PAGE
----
Wednesday, April 14, 2010

A brush with death

"U.S. Marine Corps veteran Frederick 'Fritz' Payne" witnessed a great deal of death while flying his fighter plane "over the Pacific during World War II". "Although his plane took a beating during combat missions -- returning to base with numerous bullet holes — Payne said he only had one really close brush with death."

"It was when I got malaria," he said.

At high altitudes, pilots must wear oxygen masks; without the constant flow of oxygen they risk death. "When you get malaria, you naturally get sick," he said.

"When I got sick I vomited in my oxygen mask, and it cut off my oxygen."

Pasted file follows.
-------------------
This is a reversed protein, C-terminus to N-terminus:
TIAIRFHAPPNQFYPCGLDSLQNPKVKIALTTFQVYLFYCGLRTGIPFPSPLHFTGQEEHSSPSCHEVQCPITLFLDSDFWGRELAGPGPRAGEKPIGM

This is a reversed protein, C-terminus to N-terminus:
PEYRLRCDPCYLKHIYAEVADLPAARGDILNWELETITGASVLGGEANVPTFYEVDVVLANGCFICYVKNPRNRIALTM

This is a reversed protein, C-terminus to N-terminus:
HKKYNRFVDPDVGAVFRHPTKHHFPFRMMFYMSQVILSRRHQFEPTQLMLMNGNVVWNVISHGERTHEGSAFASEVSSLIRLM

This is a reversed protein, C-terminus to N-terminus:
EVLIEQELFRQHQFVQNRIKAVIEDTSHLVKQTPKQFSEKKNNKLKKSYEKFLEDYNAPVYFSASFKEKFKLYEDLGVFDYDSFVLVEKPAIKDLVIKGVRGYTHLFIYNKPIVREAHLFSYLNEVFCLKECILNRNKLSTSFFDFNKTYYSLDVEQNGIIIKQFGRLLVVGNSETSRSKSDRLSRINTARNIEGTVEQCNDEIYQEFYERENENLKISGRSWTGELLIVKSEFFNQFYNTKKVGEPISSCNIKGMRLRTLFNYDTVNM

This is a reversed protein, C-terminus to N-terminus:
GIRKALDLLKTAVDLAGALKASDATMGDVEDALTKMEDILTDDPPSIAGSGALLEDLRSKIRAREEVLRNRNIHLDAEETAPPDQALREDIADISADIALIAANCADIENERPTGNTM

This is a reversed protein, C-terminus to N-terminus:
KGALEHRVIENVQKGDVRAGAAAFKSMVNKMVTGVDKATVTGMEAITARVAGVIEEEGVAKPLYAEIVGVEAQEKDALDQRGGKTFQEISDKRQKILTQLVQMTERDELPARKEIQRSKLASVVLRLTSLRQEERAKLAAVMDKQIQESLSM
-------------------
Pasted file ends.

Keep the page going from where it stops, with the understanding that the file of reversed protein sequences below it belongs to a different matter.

"The next thing I knew, I was going around in circles," he said.

As the plane spiraled out of control, Payne lost consciousness.

"When I came to, I was at about 8,000 feet and the plane was going down," he said. Still groggy from the black-out, Payne managed to pull his plane from its downward plummet. The fighter pilot survived, but he remembers malaria as a deadly enemy.


Goolsby, Denise. "Ace fought enemy, malaria over the Pacific." The Desert Sun. 14 April 2010.

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